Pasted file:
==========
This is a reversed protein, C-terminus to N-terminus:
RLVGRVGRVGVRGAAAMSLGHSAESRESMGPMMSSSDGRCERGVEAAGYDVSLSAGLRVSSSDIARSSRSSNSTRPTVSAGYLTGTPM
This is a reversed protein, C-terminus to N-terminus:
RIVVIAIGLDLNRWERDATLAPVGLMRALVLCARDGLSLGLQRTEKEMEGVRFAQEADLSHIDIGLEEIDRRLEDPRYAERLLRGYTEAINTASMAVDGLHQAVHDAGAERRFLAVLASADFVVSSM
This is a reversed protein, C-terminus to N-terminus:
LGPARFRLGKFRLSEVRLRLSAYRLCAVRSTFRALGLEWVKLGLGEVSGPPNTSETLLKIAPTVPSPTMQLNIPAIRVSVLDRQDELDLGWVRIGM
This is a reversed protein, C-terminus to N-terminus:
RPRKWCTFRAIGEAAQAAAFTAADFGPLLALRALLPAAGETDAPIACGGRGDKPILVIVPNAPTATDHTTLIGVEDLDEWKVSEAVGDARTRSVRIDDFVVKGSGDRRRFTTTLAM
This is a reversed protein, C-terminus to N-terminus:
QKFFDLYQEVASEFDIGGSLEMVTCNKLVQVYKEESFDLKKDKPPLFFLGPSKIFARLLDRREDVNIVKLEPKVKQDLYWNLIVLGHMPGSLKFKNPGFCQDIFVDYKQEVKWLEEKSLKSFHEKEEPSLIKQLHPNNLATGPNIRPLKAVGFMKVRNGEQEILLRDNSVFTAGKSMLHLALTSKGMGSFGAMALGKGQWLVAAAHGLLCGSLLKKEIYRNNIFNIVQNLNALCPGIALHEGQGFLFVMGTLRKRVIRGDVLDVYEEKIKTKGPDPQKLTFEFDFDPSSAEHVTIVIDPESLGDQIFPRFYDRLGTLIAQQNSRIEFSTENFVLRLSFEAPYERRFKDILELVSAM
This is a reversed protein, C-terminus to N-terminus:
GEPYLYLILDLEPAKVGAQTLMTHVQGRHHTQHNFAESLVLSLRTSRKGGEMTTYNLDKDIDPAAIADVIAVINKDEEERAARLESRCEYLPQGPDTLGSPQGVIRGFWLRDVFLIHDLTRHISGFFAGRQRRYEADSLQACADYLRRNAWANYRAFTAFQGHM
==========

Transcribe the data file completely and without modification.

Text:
This is a reversed protein, C-terminus to N-terminus:
RLVGRVGRVGVRGAAAMSLGHSAESRESMGPMMSSSDGRCERGVEAAGYDVSLSAGLRVSSSDIARSSRSSNSTRPTVSAGYLTGTPM
This is a reversed protein, C-terminus to N-terminus:
RIVVIAIGLDLNRWERDATLAPVGLMRALVLCARDGLSLGLQRTEKEMEGVRFAQEADLSHIDIGLEEIDRRLEDPRYAERLLRGYTEAINTASMAVDGLHQAVHDAGAERRFLAVLASADFVVSSM
This is a reversed protein, C-terminus to N-terminus:
LGPARFRLGKFRLSEVRLRLSAYRLCAVRSTFRALGLEWVKLGLGEVSGPPNTSETLLKIAPTVPSPTMQLNIPAIRVSVLDRQDELDLGWVRIGM
This is a reversed protein, C-terminus to N-terminus:
RPRKWCTFRAIGEAAQAAAFTAADFGPLLALRALLPAAGETDAPIACGGRGDKPILVIVPNAPTATDHTTLIGVEDLDEWKVSEAVGDARTRSVRIDDFVVKGSGDRRRFTTTLAM
This is a reversed protein, C-terminus to N-terminus:
QKFFDLYQEVASEFDIGGSLEMVTCNKLVQVYKEESFDLKKDKPPLFFLGPSKIFARLLDRREDVNIVKLEPKVKQDLYWNLIVLGHMPGSLKFKNPGFCQDIFVDYKQEVKWLEEKSLKSFHEKEEPSLIKQLHPNNLATGPNIRPLKAVGFMKVRNGEQEILLRDNSVFTAGKSMLHLALTSKGMGSFGAMALGKGQWLVAAAHGLLCGSLLKKEIYRNNIFNIVQNLNALCPGIALHEGQGFLFVMGTLRKRVIRGDVLDVYEEKIKTKGPDPQKLTFEFDFDPSSAEHVTIVIDPESLGDQIFPRFYDRLGTLIAQQNSRIEFSTENFVLRLSFEAPYERRFKDILELVSAM
This is a reversed protein, C-terminus to N-terminus:
GEPYLYLILDLEPAKVGAQTLMTHVQGRHHTQHNFAESLVLSLRTSRKGGEMTTYNLDKDIDPAAIADVIAVINKDEEERAARLESRCEYLPQGPDTLGSPQGVIRGFWLRDVFLIHDLTRHISGFFAGRQRRYEADSLQACADYLRRNAWANYRAFTAFQGHM